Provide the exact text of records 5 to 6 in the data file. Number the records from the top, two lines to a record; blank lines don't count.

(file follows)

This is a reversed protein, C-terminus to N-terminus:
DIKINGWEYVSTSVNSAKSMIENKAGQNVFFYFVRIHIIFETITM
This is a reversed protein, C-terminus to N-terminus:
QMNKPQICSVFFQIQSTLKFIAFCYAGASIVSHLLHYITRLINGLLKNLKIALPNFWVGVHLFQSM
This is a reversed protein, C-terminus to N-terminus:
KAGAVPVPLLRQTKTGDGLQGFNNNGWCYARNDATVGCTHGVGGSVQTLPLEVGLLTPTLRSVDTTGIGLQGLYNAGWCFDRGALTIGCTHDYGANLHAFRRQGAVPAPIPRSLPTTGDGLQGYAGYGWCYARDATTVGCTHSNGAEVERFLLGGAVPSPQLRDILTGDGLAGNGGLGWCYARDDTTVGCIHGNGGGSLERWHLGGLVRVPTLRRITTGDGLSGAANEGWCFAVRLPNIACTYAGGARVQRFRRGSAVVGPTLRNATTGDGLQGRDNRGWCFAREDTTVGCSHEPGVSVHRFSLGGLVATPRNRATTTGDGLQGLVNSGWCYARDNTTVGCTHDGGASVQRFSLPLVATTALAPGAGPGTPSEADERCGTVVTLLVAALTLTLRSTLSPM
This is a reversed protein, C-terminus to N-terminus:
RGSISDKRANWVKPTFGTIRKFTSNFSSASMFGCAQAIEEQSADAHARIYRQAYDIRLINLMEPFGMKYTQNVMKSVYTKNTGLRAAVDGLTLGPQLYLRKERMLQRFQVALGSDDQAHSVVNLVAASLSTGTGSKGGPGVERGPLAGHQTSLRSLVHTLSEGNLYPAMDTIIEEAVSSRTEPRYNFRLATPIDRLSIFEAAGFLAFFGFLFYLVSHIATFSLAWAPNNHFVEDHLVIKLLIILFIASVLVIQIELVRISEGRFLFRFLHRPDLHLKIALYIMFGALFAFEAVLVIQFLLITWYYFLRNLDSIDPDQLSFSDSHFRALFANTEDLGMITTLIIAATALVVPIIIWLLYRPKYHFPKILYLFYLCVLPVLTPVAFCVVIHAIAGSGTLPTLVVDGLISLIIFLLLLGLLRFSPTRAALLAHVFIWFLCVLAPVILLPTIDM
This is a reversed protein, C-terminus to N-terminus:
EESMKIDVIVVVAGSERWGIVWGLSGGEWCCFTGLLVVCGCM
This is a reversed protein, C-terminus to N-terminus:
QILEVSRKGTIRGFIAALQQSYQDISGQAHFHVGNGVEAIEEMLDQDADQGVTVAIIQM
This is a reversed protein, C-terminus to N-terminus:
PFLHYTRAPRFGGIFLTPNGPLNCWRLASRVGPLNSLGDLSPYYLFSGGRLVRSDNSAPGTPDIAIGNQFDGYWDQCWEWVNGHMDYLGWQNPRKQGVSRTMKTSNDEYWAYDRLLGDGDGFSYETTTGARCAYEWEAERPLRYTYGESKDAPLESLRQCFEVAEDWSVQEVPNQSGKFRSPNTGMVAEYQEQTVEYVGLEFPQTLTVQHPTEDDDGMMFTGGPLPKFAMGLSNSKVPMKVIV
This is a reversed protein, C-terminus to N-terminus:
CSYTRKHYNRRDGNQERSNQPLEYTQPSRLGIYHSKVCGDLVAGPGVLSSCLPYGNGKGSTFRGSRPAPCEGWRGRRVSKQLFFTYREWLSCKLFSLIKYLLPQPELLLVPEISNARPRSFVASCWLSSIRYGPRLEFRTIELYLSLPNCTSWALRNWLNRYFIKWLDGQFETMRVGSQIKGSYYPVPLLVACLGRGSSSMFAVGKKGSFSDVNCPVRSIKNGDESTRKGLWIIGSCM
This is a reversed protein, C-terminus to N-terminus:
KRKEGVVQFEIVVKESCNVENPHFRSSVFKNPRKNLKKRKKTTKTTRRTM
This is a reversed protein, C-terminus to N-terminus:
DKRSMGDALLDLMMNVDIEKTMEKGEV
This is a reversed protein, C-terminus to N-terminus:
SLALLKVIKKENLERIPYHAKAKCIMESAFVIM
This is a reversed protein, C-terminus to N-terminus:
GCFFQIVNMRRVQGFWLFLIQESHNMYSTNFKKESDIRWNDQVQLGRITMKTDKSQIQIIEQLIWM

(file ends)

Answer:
This is a reversed protein, C-terminus to N-terminus:
EESMKIDVIVVVAGSERWGIVWGLSGGEWCCFTGLLVVCGCM
This is a reversed protein, C-terminus to N-terminus:
QILEVSRKGTIRGFIAALQQSYQDISGQAHFHVGNGVEAIEEMLDQDADQGVTVAIIQM